Kevin Rudd has questioned whether Tony Abbott has the “temperament” to deal with foreign issues, notably the Syrian crisis.
The Prime Minister said Abbott lacked a background in foreign affairs and had “a bit of an impulsive nature”.
“This stuff is complex and in diplomacy, words are bullets and you’ve just got to remember that”, Rudd said in an interview with the Seven Network.
His comments are reminiscent of Paul Keating in the 1996 campaign suggesting Asian leaders would be reluctant to deal with John Howard if he became PM.
If Tony Abbott wins on Saturday week, he would quickly find himself having to take stands on the Syrian crisis and other major foreign issues, especially as Australia takes over the chair of the United Nations Security Council within days.
Rudd early today had a telephone conversation with US president Barack Obama about Syria. He told reporters the president was consulting with allies and partners about where the evidence pointed in terms of responsibility for the chemical weapons attacks, and what now must be done by the international community. “We had a detailed conversation about those two points.”
Rudd said tonight: “There are, in my judgement, difficult times which lie ahead. And I sometimes question, I really do question, having known Mr Abbott for a long, long time, whether he really has the temperament for that sort of thing. Because you have to sit back, think, calmly reflect and then work through what the best decision is.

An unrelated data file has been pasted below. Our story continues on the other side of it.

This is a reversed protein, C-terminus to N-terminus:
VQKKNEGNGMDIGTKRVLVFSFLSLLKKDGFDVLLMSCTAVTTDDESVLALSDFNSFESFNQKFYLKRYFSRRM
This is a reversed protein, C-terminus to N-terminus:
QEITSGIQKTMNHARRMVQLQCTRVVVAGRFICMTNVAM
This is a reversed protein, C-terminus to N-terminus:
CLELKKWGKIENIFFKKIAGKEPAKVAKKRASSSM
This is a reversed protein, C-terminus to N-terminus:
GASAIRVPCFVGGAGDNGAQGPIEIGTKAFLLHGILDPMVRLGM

"And temperament and judgement and experience are quite important,” Rudd said.
“Sometimes I find in him a bit of an impulsive nature. That is, rushing ahead to a judgement…
"He’s been in parliament for 20 years, 19 of which he was the great pugilist, you know. In the last 12 months he’s suddenly become the statesman.
"So the Tony Abbott that I know, having served 15 years in the parliament with him, is of a different nature.”
Rudd said he did not think it was wrong to raise the matter of Abbott’s temperament.
“I don’t challenge Mr Howard’s temperament on those questions, I wouldn’t challenge even Malcolm Turnbull’s temperament on these sort of questions because he has a degree of background in dealing with these complex questions. But I think Mr Abbott is a little different.”
Rudd said there was a deep universal principle at stake in dealing with the Syria crisis.
That was, if the response to a regime “which turns these weapons on kids and on women and on families … and slaughters people in large numbers” was to simply say “it’s all too hard and it’s too far away and we’ll just wave that through to the keeper”, that established “a precedent for the future for other bad regimes elsewhere. … This will require a response which is appropriate of the circumstances. You cannot let this pass by.”